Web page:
As we enter into Holy Week today, we are reminded of the opportunities before for us daily to “renew our commitment to a life lived in Christ.”

These days of Holy Week challenge us to envision a life in which rather than simply limp along in life, we seize the moments, those Holy Moments before us daily to grow in love and care of one another and what we do to others and to God’s creation.

This Holy Week may we pray for the grace to have open hearts, minds and souls, so that what is indifferent and unfeeling within us may be moved by the mystery of Christ’s passion and resurrection so that we might live out the grace of Easter and bring to our world the Light of Christ!

Palm Sunday

To watch Fr. Joe’s homily from Palm Sunday: CLICK HERE!

Here we are Palm Sunday…Holy Week.  Seems like yesterday and 4 Nor’easters ago it was Ash Wednesday.

So how’s your Lent been?  Of course there are as many responses as there are people.

But as we begin Holy Week, as we anticipate Easter, may we truly take a few moments to take stock of our Lenten Journey for better or worse, richer or poorer.

Where during this Lent have our hearts been opened?  What Scriptures have spoken to us most clearly?  What might we be clinging to that we wish to leave behind?

No matter our responses to these points for reflection, may our Holy Week journey continue to open our eyes to see the Lord in our midst and open our hearts to readily receive the Lord into our lives.

Look for the ways God is and will lead each of us and all of us to Easter over the next 7 days of Holy Week.

Palm Sunday

As People of Faith — Holy Week is what it’s all about.  To that end I would encourage everyone to seriously consider attending the Holy Thursday, Good Friday and Holy Saturday Liturgies this coming week.  You can see this weekend’s Parish Bulletin for exact times and place.

On this Palm Sunday, let’s take a few moments to reflect upon St. Paul’s Letter to the Philippians.  If we were to sum up the Philippians reading, St. Paul depicts: “Jesus as the image of the self-emptying God, the God for whom no sacrifice is too great on behalf of beloved humanity.”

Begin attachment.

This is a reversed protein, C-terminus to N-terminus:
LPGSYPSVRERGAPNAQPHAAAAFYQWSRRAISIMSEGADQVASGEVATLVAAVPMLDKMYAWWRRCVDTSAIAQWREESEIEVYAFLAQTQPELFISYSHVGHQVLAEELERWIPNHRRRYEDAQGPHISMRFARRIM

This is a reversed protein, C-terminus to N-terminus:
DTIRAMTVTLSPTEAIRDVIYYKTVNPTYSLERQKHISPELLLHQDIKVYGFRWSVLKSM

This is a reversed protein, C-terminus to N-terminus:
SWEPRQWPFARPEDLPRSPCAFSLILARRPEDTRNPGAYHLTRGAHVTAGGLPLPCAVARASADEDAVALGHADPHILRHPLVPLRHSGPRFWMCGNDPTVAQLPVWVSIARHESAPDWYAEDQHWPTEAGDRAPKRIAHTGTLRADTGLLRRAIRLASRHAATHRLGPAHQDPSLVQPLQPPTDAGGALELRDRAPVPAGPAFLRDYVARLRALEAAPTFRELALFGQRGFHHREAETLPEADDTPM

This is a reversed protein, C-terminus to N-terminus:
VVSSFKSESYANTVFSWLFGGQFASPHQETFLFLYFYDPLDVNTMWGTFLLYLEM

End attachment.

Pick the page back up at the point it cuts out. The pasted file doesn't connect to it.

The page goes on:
Our God wants us, asks us, to embody the HUMBLE actions of Jesus, the God who “emptied himself.”

As we continue our journey of life and faith, how might we make life a bit more about one another, about others and a bit less about me, me, me?

Jesus ultimately sacrificed his life for us and for all people.  We may not be asked to sacrifice our life for others, but at times we are asked to sacrifice a bit of our time, talent or treasure for another or others; be it family, friend or neighbor or be it someone we know or someone we do not know.

As Jesus brought life to people in any number of ways with his presence, his concern, his words and interaction, may we, his disciples of 2017, bring life to others through our presence, concern, words and interactions this Holy Week and beyond.

Palm/Passion Sunday

Scriptures:     Isaiah 50:4-7;     Philippians 2:6-11;     Mark 14:1–15:47


Here we are Holy Week;  40 days of Lent are coming to an end.

Today’s Gospel from Mark might come across to us as a “play,” a “Passion Play.”

However, the Gospel today is only a play, something to watch, if it has no effect on our Christian commitment to follow Jesus in our world of today.

St. Paul was convinced that in order to be “another Christ” (A disciple of Christ) one had to have the “mentality of Christ.”

The mindset of Jesus is always geared to surfacing and responding to the needs of others.   We have countless examples of this in the Scriptures.  Right at the beginning of today’s Gospel some of the disciples are concerned that a woman is wasting perfumed oil, that might we use, for the poor.  But Jesus comes to her defense and says, “Leave her alone.”

In the mind of Jesus – the intentions of the person always trumps another person’s interpretation of those intentions.

As people called at Baptism to be the Lord’s Disciples in today’s world, we are called daily to have and to grow in having the mindset of Christ.

One scripture scholar has shared:

“God’s authentic followers hit the floor every morning listening for what God is telling them today that they did not notice God telling them yesterday;    Listening for the needs of those around them, needs that they had not heard yesterday.”    (Isaiah 50: 4-7:  “Morning after Morning the Lord God opens my ears that I may hear.”)

May this Holy Week, and hopefully our participation in the services of Holy Week – remind us of the “mindset of Jesus,” a mindset that is all encompassing.  A mindset that we as Christians are  called to take on daily that shares with others, “Jesus is alive today, sharing his love of all people through each of us.”